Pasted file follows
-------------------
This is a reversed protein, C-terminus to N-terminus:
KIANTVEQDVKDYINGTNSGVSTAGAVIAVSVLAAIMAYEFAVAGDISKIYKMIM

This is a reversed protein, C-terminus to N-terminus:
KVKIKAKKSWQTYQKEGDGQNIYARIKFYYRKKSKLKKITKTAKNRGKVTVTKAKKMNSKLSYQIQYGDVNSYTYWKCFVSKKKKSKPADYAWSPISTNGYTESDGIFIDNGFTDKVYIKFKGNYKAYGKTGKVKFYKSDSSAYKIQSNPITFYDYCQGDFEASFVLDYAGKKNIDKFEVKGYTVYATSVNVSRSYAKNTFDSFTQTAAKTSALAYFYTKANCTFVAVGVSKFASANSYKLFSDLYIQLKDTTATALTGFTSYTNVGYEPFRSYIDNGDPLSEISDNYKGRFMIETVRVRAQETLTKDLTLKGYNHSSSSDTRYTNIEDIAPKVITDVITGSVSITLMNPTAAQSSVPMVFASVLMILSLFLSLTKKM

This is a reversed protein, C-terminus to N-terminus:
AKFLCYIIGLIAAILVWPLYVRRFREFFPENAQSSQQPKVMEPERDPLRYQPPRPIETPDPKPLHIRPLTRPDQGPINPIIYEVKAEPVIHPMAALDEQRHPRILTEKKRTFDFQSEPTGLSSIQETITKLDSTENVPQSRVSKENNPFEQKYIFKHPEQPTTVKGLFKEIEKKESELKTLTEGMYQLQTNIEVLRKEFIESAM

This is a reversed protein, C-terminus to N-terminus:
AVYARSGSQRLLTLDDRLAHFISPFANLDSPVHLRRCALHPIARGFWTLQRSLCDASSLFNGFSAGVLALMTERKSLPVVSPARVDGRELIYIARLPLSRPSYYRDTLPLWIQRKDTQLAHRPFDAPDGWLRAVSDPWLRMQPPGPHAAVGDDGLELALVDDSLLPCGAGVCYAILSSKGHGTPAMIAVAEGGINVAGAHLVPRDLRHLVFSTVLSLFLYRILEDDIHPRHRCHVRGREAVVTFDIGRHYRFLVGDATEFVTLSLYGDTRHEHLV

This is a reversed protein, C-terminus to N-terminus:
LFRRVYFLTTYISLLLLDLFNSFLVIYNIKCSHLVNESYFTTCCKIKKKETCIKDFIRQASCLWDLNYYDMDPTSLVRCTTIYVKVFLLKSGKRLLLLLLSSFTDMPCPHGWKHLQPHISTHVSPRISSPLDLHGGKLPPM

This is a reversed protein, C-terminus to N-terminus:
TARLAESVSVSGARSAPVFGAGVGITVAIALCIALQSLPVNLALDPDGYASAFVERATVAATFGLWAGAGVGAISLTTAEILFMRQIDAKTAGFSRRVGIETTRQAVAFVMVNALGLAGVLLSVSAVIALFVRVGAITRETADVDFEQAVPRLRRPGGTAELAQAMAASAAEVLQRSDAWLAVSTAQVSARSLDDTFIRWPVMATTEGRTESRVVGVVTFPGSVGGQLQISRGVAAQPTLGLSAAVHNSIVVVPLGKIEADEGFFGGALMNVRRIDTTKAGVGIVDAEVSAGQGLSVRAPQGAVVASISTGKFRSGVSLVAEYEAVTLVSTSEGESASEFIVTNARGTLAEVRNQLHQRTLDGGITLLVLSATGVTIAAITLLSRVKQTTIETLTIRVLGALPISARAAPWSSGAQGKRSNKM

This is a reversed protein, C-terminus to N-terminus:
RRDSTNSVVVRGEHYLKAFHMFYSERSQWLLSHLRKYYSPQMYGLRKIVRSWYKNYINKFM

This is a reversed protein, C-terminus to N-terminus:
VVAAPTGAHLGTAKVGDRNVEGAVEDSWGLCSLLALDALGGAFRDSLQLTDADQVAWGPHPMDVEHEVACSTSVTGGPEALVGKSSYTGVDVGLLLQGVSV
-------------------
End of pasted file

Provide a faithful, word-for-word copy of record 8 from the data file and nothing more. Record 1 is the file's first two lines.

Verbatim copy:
This is a reversed protein, C-terminus to N-terminus:
VVAAPTGAHLGTAKVGDRNVEGAVEDSWGLCSLLALDALGGAFRDSLQLTDADQVAWGPHPMDVEHEVACSTSVTGGPEALVGKSSYTGVDVGLLLQGVSV